Apple Hires Chief ARM CPU Architect Mike Filippo As Company Reportedly Looks To Dump Intel

Apple iMac
Apple has managed to poach an experienced chip engineer from ARM as the company ramps up its effort to design more of its iPhone and other hardware in-house. In addition, Apple is reportedly looking to develop its own processors for Mac systems in a protracted shift away from Intel, though I'm skeptical of this angle.

Here's what we know. Apple hired Mike Filippo in May to serve as a chip architect. Filippo spent the past decade working at ARM, most recently as the company's lead CPU architect. He oversaw the development of several different processors, including the Cortex-A76, A72, and A57, along with ARM's Hercules-AE, a next-generation automotive enhanced CPU.

Prior to working at ARM, Filippo was employed by Intel for five years where he helped develop high performance computing (HPC) hardware. And prior to that, he spent eight years at AMD in various technical roles related to all aspects of CPU design on multiple generations of Athlon and Opteron products, according to his LinkedIn profile. In short, this is a solid hire for Apple.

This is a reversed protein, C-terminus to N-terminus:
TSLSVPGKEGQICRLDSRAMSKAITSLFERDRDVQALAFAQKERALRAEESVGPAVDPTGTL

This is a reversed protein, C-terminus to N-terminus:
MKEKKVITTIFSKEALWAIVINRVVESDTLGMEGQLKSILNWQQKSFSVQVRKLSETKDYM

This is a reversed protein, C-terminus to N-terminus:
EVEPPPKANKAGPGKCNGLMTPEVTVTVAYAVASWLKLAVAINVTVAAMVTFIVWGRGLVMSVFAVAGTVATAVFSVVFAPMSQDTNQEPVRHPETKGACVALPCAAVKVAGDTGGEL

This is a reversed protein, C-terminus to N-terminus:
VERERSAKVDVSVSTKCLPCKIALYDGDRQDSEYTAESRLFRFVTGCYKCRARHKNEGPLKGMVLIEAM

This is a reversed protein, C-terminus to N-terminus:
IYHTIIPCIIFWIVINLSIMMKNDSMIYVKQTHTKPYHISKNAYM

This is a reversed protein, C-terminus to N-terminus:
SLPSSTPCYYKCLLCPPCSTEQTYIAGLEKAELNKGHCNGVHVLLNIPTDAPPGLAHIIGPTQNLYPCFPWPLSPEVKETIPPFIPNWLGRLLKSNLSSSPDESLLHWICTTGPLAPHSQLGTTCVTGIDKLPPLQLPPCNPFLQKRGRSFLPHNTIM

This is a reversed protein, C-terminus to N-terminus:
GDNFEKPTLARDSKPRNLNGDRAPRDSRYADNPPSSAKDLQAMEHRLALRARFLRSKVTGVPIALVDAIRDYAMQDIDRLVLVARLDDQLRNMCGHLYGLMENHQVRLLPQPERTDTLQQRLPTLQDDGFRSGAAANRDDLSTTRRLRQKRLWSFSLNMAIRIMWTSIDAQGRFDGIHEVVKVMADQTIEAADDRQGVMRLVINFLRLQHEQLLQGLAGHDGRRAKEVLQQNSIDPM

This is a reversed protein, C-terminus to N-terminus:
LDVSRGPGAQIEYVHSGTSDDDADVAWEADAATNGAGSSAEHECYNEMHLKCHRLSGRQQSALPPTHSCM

What specific projects he will work on at Apple is not yet clear. Given Filippo's experience, it could be practically anything. The most obvious one is mobile, as Apple has been trying like gangbusters to be self-reliant on hardware as much as possible. However, Filippo could potentially contribute to Apple's efforts in the desktop and even automotive space.

According to Bloomberg, Apple is in fact looking to expand its own chip development into more powerful devices, and put in motion a plan several years ago to replace Intel hardware with ARM-based chips in its Mac systems. It's also reported that Apple is interested in developing silicon for other categories, such as VR headsets.

I wouldn't expect Intel to be shown the door soon, though. Apple just recently unveiled a refreshed Mac Pro desktop with up to a 28-core/56-thread Intel Xeon processor inside. So long as Apple intends to offer high powered desktops and workstations, I can't see it kicking Intel to the curb, at least not in the near future.
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